Tory MSP blows off key parliament vote to take part in World Cup referee  training - Daily Record

The branch supervisor of the Scottish Tories tweeted the other day.

Normally, when he does that, it’s all about the general incompetence of the SNP and Nicola Sturgeon by comparison to the brilliance of the Tories and Dominic Cummings, erm, I mean whatsisname, the blond one that looks like Donald Trump… sans tan.

Douglas Ross MP@Douglas4Moray I would have no hesitation in voting against any legislation which would allow chlorinated chicken or hormone-injected beef into this country. That’s a categorical assurance.

This time, though, it seems that he wanted to give assurance (presumably mainly to the farmers in his area), that he would not, on any account, vote for an amendment to a Bill that allowed for any diminution of standards in farming.

After all, most farmers do care about standards and good animal husbandry.

There seems little doubt that allowing standards of imports to drop would put small family farmers in tight spot. Clearly imports, produced to a lower standard, would be cheaper, and factory farms, owned by big business, wouldn’t hesitate to drop prices and standards in line with imported goods. A small farm wouldn’t be able to compete, but wouldn’t necessarily be prepared to inject their cows with hormones.

So, this tweet was a comforting intervention on Dross’s part.

Or, rather, you would have thought so had it not been that it looks like he already voted for just that.

There you go! And, although it’s shown in Hansard to be the record of his vote, he says is a lie, a mistake and and evil plot by the wicked “SNP CyberNats”.

Well, it would be, wouldn’t it?

Incidentally, the wee Tory block, we might call them “the gang of six”, also all also voted against the NHS remaining under control of the governments in the UK.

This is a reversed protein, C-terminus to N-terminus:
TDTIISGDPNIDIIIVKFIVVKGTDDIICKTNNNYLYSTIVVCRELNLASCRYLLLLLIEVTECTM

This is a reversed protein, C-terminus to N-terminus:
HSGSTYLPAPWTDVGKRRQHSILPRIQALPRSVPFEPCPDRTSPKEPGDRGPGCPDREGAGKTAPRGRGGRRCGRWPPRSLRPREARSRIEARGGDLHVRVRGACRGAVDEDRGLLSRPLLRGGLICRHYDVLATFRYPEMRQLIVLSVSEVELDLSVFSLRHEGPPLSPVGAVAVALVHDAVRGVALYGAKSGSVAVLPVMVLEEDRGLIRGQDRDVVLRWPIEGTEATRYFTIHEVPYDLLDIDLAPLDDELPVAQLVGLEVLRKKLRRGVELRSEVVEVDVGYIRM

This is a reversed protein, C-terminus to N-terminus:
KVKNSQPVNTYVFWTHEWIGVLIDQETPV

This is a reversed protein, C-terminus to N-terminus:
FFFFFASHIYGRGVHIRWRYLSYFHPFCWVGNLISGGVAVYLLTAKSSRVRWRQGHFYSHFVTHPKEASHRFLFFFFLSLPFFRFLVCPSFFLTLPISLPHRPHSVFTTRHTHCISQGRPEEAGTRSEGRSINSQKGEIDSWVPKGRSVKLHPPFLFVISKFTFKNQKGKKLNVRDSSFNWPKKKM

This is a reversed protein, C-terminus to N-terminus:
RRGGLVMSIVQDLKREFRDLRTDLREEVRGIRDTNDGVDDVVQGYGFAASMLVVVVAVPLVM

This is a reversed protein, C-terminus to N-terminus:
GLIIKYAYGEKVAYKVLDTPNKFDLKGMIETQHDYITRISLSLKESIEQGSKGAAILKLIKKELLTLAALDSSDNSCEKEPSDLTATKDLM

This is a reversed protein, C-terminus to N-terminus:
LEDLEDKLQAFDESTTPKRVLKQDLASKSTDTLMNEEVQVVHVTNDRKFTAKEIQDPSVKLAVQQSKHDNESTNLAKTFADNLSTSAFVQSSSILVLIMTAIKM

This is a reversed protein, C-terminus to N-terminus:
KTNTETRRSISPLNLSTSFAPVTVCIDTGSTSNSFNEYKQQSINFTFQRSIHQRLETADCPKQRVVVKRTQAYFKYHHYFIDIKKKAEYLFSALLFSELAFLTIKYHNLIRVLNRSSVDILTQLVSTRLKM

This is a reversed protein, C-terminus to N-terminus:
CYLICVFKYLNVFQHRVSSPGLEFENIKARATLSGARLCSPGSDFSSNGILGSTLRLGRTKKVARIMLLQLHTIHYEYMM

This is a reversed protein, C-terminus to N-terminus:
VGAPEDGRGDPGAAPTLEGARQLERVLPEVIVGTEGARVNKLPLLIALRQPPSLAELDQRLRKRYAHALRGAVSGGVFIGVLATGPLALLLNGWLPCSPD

So, your NHS is plain out of luck too.

I don’t recall the rallying cry for Brexit being…”take back control and give it away again sharpish”. Do you?

While we are on the subject, just a quick look at the “gypsy”- hating MP’s record on voting on other matters:

Dross has a majority of 513 in a total vote of 48,835 (68.7%). I think it may well have been a good career move for him to bag a list seat for Edinburgh’s parliament in line with Mr Cummings’ dictat, even if we were all looking forward to Annie being in charge.

72 thoughts on “DROSS FROM D ROSS”

  1. Arrghh. I was going to do a piece that covered some of this. Linking indeed to his disastrous interview moaning about SNP cybernats.

    Ah well back to the drawing board, maybe I can salvage it… Still Great Minds!!

    Liked by 3 people

    1. Goes from bad to worse. Turns out the NFU bod named in DRoss’ interview is beeling. Accused him of “taking him out of context”.

      Not going well there.

      Also DRoss wife, a polis, has previously been told off for making unwarranted (see what I did there!) comments about Nicola Sturgeon.

      Liked by 1 person

      1. Oh dear. is out of context another way of saying” through a hole in his backside”?

        And I’d be watching out for Constable (or whatever) Dross, if you were driving a car with an SNP sticker.

        Liked by 1 person

  2. the Johnny Beattie interview with the NFU Bod. Not a happy bunny.

    Right I’m away now to give you all peace.

    Liked by 2 people

  3. And now …